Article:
{smcl}
{* 14Jul2018}{...}
{title:Title}
{p2colset 5 17 22 2}{...}
{p2col :{hi:itsarand} {hline 2}} Randomization tests for single-case and multiple-baseline AB phase designs {p_end}
{p2colreset}{...}
{title:Syntax}
{p 8 12 2}
{cmd:itsarand} {depvar} [{indepvars}] {ifin} {weight}{cmd:,}
{opt treat(varname)}
[ {opt blm:in(#)}
{opt trm:in(#)}
{opt lev:el}
{opt rep:s(#)}
{opt seed(#)}
{opt nodots}
{opt left}
{opt right}
{opt ci(#)}
{bf:{ul:sav}ing(}{it:filename}{bf:, ...)} ]
{pstd}
A dataset for a single panel must be declared to be time-series data by using {cmd:tsset} {it:timevar}. When the dataset contains multiple panels, a strongly balanced
panel dataset using {cmd:tsset} {it:panelvar} {it:timevar} must be declared. See {helpb tsset}.{p_end}
{synoptset 24 tabbed}{...}
{synopthdr}
{synoptline}
{p2coldent:* {opt treat(varname)}}specifies the treatment variable{p_end}
{synopt:{opt blm:in(#)}}specifies the minimum number of periods in the baseline; default is {cmd:2}{p_end}
{synopt:{opt trm:in(#)}}specifies the minimum number of periods in the intervention; default is {cmd:2}{p_end}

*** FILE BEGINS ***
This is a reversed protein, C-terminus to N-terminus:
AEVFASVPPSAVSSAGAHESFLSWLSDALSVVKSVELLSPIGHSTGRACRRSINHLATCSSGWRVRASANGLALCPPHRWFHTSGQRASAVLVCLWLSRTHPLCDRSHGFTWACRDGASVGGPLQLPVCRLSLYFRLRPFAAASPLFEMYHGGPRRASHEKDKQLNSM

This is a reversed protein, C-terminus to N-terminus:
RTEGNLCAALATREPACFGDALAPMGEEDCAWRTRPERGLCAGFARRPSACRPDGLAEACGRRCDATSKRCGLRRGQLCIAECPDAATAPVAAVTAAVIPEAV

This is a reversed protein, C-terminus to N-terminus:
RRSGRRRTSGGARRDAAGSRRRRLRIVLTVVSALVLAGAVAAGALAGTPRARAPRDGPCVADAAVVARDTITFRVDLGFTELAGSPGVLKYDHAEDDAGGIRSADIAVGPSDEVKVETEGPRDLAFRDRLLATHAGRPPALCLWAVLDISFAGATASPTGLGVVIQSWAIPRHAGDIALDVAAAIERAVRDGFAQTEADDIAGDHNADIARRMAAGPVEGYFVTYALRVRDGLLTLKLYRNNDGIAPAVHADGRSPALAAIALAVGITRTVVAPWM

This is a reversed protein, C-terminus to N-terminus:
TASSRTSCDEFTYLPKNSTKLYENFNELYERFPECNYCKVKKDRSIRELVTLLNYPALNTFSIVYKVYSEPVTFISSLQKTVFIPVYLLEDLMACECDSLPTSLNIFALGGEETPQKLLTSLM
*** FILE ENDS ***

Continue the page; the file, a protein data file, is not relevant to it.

{synopt:{opt lev:el}}specifies that the difference in the {it:level} between treatment and baseline periods be analyzed; default is difference in {cmd:trend}{p_end}
{synopt :{opt rep:s(#)}}perform {it:#} random permutations; default is {cmd:reps(100)}{p_end}
{synopt :{opt seed(#)}}set random-number seed to {it:#}{p_end}
{synopt :{opt nodots}}suppress replication dots{p_end}
{synopt :{opt left}|{opt right}}compute one-sided p-values; default is two-sided{p_end}
{synopt :{opt ci(#)}}set confidence level; default is {cmd:ci(95)}{p_end}
{synopt :{help prefix_saving_option:{bf:{ul:sav}ing(}{it:filename}{bf:, ...)}}}save
results to {it:filename}; or {it: replace} existing saved file{p_end}
{synoptline}
{marker weight}{...}
{p 4 6 2}* {opt treat(varname)} must be specified.{p_end}
{p 4 6 2}{opt aweight}s, {opt fweight}s and {opt iweight}s are allowed; see
{help weight}.{p_end}
{title:Description}
{pstd}
{cmd:itsarand} performs randomization tests on interrupted time series (ITS) data for a single-case AB design
and multiple-baseline AB phase designs (i.e. multiple single-case AB phase designs) and estimates {it:p}-values on
the basis of Monte Carlo simulations (see Dugard et al. [2012] and Edgington & Onghena [2007] for comprehensive discussions).
{title:Options}
{phang}
{cmd:treat(}{it:varname}{cmd:)} specifies the treatment variable, whcih is typically coded as 0 for baseline observations and 1 for
observations in the intervention period. {cmd:treat(}{it:varname}{cmd:)} is required.
{phang}
{cmd:blmin(}{it:#}{cmd:)} specifies the minimum number of observations to retain in the baseline period; default is {cmd:2}.
{phang}
{cmd:trmin(}{it:#}{cmd:)} specifies the minimum number of observations to retain in the treatment period; default is {cmd:2}.
{phang}